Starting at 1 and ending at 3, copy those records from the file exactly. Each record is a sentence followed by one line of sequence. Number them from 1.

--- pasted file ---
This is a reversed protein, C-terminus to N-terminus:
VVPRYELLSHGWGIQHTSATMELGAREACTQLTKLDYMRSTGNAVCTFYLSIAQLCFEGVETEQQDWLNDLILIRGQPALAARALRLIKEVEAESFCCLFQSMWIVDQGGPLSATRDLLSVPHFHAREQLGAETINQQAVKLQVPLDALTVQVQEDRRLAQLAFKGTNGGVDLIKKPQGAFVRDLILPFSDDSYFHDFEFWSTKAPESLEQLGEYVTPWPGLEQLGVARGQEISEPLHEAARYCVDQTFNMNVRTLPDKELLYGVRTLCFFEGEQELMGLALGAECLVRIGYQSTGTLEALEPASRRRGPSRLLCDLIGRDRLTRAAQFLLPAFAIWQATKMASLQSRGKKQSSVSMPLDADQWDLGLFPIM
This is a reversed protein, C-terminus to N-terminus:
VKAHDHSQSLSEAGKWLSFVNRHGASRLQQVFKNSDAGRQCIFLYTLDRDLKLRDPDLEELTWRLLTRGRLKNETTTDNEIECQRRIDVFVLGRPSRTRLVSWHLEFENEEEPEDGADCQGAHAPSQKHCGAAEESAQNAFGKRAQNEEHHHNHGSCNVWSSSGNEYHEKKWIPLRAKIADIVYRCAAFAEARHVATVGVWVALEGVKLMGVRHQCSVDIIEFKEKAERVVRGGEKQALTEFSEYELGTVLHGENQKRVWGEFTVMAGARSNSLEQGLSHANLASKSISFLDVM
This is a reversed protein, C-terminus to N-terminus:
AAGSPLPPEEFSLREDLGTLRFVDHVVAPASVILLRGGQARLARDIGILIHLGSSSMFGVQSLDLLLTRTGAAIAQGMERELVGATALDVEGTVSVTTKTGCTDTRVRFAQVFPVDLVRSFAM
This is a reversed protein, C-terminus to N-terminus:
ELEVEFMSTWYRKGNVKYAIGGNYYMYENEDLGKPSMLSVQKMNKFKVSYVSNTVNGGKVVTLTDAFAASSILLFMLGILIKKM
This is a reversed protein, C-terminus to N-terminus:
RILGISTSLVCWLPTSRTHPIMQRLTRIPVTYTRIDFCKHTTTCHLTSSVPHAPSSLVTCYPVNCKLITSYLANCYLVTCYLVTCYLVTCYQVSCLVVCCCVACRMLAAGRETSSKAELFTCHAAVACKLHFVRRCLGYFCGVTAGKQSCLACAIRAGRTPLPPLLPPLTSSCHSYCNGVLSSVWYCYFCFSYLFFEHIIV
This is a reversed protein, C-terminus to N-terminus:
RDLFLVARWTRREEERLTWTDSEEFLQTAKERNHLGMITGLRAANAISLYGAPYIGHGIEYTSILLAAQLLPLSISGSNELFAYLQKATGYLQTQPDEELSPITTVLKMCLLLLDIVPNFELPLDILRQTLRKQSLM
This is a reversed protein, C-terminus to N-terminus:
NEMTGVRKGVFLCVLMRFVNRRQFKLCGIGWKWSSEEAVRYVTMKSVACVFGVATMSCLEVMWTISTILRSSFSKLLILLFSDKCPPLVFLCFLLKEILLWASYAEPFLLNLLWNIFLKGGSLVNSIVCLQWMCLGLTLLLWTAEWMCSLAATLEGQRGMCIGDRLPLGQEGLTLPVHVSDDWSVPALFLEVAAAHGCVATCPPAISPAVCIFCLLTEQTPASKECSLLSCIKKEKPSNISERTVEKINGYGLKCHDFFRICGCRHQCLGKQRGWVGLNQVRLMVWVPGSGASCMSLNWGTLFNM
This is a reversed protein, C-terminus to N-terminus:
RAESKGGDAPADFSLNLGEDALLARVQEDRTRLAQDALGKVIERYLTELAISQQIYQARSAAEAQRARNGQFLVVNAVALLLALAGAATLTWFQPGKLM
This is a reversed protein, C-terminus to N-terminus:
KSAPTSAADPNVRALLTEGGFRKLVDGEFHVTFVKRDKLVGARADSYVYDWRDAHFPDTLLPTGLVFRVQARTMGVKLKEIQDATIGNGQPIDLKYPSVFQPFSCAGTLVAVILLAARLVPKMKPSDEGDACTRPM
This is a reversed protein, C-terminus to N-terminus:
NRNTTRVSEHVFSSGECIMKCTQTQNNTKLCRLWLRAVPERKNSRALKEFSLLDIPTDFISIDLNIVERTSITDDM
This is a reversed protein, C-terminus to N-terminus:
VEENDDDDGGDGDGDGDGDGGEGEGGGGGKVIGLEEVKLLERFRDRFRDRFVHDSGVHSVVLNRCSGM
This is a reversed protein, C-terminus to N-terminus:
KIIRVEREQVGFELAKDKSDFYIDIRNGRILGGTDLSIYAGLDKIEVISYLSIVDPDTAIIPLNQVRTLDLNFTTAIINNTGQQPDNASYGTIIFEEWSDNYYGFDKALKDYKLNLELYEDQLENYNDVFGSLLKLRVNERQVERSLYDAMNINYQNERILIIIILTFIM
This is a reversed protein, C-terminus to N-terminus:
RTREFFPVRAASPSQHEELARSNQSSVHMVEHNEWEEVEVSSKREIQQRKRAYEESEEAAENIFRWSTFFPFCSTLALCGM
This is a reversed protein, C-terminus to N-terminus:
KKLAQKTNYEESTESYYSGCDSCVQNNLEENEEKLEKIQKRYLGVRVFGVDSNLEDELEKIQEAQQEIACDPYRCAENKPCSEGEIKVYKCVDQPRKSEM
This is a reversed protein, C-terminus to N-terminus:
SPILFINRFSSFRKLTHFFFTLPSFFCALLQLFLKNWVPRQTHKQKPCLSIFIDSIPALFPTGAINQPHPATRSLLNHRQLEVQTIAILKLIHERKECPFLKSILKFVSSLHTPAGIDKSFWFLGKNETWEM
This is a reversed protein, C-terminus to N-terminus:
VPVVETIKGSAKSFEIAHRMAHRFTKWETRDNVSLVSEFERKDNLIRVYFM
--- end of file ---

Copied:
This is a reversed protein, C-terminus to N-terminus:
VVPRYELLSHGWGIQHTSATMELGAREACTQLTKLDYMRSTGNAVCTFYLSIAQLCFEGVETEQQDWLNDLILIRGQPALAARALRLIKEVEAESFCCLFQSMWIVDQGGPLSATRDLLSVPHFHAREQLGAETINQQAVKLQVPLDALTVQVQEDRRLAQLAFKGTNGGVDLIKKPQGAFVRDLILPFSDDSYFHDFEFWSTKAPESLEQLGEYVTPWPGLEQLGVARGQEISEPLHEAARYCVDQTFNMNVRTLPDKELLYGVRTLCFFEGEQELMGLALGAECLVRIGYQSTGTLEALEPASRRRGPSRLLCDLIGRDRLTRAAQFLLPAFAIWQATKMASLQSRGKKQSSVSMPLDADQWDLGLFPIM
This is a reversed protein, C-terminus to N-terminus:
VKAHDHSQSLSEAGKWLSFVNRHGASRLQQVFKNSDAGRQCIFLYTLDRDLKLRDPDLEELTWRLLTRGRLKNETTTDNEIECQRRIDVFVLGRPSRTRLVSWHLEFENEEEPEDGADCQGAHAPSQKHCGAAEESAQNAFGKRAQNEEHHHNHGSCNVWSSSGNEYHEKKWIPLRAKIADIVYRCAAFAEARHVATVGVWVALEGVKLMGVRHQCSVDIIEFKEKAERVVRGGEKQALTEFSEYELGTVLHGENQKRVWGEFTVMAGARSNSLEQGLSHANLASKSISFLDVM
This is a reversed protein, C-terminus to N-terminus:
AAGSPLPPEEFSLREDLGTLRFVDHVVAPASVILLRGGQARLARDIGILIHLGSSSMFGVQSLDLLLTRTGAAIAQGMERELVGATALDVEGTVSVTTKTGCTDTRVRFAQVFPVDLVRSFAM